In the 100 days leading up to the kickoff of the college football season on Saturday, Aug. 25, HERO Sports is ranking the top 100 teams in the FBS. Each day, starting May 17 and ending Aug. 24, a new team is revealed in the HERO Sports Top 100.
No. 15 Boise State
"[E]very player, they came to Boise State for a reason. They watched all those years that we had success or undefeated seasons or played in Fiesta Bowls. They all saw it."
That was Bryan Harsin in July when asked about projections of a New Year's Six bowl for the Broncos. While he said they're focused on winning the Mountain West, they came to Boise with the expectation of playing in premier bowl games.
Anything less than a New Year's Six bowl would be disappointing.
2017 Record: 11-3 (7-1, Mountain West)
Boise State won at least 10 games for the second straight year and 15th time in their 22 FBS seasons.
They won their third Mountain West title since 2012 and 13th conference title in the last 19 seasons.
Chew on that: Boise State has won at least 10 games in nearly 70 percent of their FBS seasons and a conference title in nearly 60 percent of their FBS seasons.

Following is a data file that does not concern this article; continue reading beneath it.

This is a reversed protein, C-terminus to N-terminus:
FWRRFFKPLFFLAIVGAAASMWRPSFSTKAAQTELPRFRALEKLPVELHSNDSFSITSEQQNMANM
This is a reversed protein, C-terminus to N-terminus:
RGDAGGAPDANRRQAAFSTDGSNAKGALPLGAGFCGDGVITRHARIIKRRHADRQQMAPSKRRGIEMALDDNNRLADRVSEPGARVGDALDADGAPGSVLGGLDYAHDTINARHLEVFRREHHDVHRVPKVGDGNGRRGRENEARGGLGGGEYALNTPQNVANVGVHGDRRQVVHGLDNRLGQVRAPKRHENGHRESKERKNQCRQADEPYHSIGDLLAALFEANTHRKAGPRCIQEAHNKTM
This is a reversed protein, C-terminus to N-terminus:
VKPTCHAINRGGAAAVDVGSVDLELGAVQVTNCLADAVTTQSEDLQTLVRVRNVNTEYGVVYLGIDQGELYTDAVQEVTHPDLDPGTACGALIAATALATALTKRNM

Head Coach: Bryan Harsin (5th Year, 42-12)
Bryan Harsin has lost 12 games in four years and is rarely — if ever — mentioned among the best coaches in college football. That's what happens when you follow a guy who lost 12 games in eight seasons, including just eight losses in his first seven seasons.
As noted above, the next step for Harsin and the Broncos is a New Year's Six bowl. Maybe then he'll be included among the best coaches in college football.
WR Cedrick Wilson, TE Jake Roh, OT Archie Lewis, C Mason Hampton, LB Leighton Vander Esch
Bretty Rypien lost his favorite target in Cedrick Wilson, who's gone after setting the program's single-season receiving record (1,511 yards), and second-favorite target in tight end Jake Roh. They were the only two players who caught more than three touchdown passes last year.
The offensive line was hit by key two departures; four-year starter Archie Lewis and two-year starter Mason Hampton both graduated.
Defensively, it's all about Leighton Vander Esch. The former walk-on was the Mountain West Defensive Player of the Year after registering 141 tackles, 8.5 tackles for loss, four sacks and two interceptions last year.